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Clinical and Practical Psychopharmacology

A Primer on How to Critically Read an Observational Study on Adverse Medical Outcomes Associated With Long-Term Antidepressant Drug Use

Chittaranjan Andrade, MD

Published: December 7, 2022


Whether long-term antidepressant use predisposes to or protects against adverse medical outcomes is unclear. In this context, a recent retrospective cohort study found that, for example, at a 10-year follow-up, selective serotonin reuptake inhibitors lowered the risk of diabetes mellitus and hypertension but raised the risk of cerebrovascular disease, cardiovascular mortality, and all-cause mortality. The findings of this study were widely and uncritically covered in the lay and medical media with potential to adversely impact opinions about antidepressant treatment among patients, caregivers, and health care professionals. This article critically evaluates the study with a view to discuss its limitations and, more importantly, to arm the reader with skills to critically appraise other, similar studies. Concepts explained include confounding by indication, regression, and approaches to deal with confounding. Problems with the study identified and explained are incomplete adjustment for confounding, failure to correct for multiple hypothesis testing, the use of backward stepwise regression as a method of analysis, failure to consider reverse causation, and failure to remove death by suicide from analyses of all-cause mortality. Other limitations of the study are also discussed. A take-home message is that it is well established that depression is associated with substantial disability and risk of suicide and that antidepressant drugs treat depression and prevent relapse and remission; in contrast, no causal role for antidepressants in long-term adverse medical outcomes is established. Therefore, known long-term benefits with antidepressants must be weighed against unproven predispositions to long-term medical adverse effects in shared decision-making processes.

J Clin Psychiatry 2022;83(6):22f14733

To cite: Andrade C. A primer on how to critically read an observational study on adverse medical outcomes associated with long-term antidepressant drug use. J Clin Psychiatry. 2022;83(6):22f14733.
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© 2022 Physicians Postgraduate Press, Inc.



The adverse effects of antidepressant drugs that are well described in terms of nature and frequency of occurrence are those that are common and those that appear early; such adverse effects are easily identified in randomized controlled trials (RCTs). As well-known examples, tricyclic antidepressants are associated with dry mouth and constipation, selective serotonin reuptake inhibitors (SSRIs) with nausea and anorgasmia, serotonin-norepinephrine reuptake inhibitors (SNRIs) with insomnia and increased blood pressure, and mirtazapine with increased sleep and appetite.1

Adverse effects of antidepressants that are less well described are those that are uncommon and those that appear late. These are seldom identified in RCTs because most RCTs are short in duration, do not systematically assess for uncommon events, and seldom have sufficiently large samples in which uncommon events may be detected. Examples of antidepressant adverse effects that are poorly described are emotional numbing, “brain zaps,” nightmares, and myoclonic jerks.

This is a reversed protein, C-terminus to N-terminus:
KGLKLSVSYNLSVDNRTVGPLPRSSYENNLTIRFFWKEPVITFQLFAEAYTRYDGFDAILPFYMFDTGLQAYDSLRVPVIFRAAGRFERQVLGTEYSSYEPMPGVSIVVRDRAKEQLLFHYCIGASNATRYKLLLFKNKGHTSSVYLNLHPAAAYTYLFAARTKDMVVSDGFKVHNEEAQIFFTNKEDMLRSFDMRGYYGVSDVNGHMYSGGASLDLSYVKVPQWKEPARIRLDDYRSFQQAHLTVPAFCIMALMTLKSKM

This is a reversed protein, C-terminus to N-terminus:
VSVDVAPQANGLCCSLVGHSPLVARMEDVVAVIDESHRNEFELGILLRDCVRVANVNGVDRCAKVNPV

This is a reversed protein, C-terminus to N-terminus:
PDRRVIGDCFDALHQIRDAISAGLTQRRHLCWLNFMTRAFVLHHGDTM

Finally, adverse effects of antidepressants that are poorly understood are possible predispositions to adverse medical outcomes of multifactorial origin, such as diabetes mellitus (DM), hypertension (HT), coronary heart disease (CHD), cerebrovascular disease (CVD), and mortality. Antidepressant RCTs do not have sufficiently large samples nor are they sufficiently long in duration for such predispositions to be identified. Whereas such predispositions can and have been examined in observational studies, it is almost impossible to control for confounding when assignment to antidepressant treated and untreated groups is not random; this is explained in a later section.

Scope of This Article

This article discusses a recent observational study2 on long-term adverse medical outcomes associated with antidepressant drug treatment. The authors of the study concluded in the abstract of their paper and elsewhere in their text that their findings indicated an association between long-term antidepressant use and elevated risks of CHD, cardiovascular (CVS) mortality, and all-cause mortality. These conclusions will trouble patients and medical professionals alike because long-term antidepressant use is frequently necessary in patients with conditions such as anxiety, depression, and obsessive-compulsive disorder. The findings of the study and the conclusions of the authors were widely disseminated through both lay and medical mass media with little to no attention drawn to the limitations of the study.

The present article provides a critical appraisal of the study with a view to help readers gain skills in the identification of common limitations of observational research as well as limitations specific to the study in point. It is hoped that these skills will be used to address the reader’s own doubts in addition to doubts and concerns expressed by patients and by other health care professionals who read this study and other, similar, observational studies.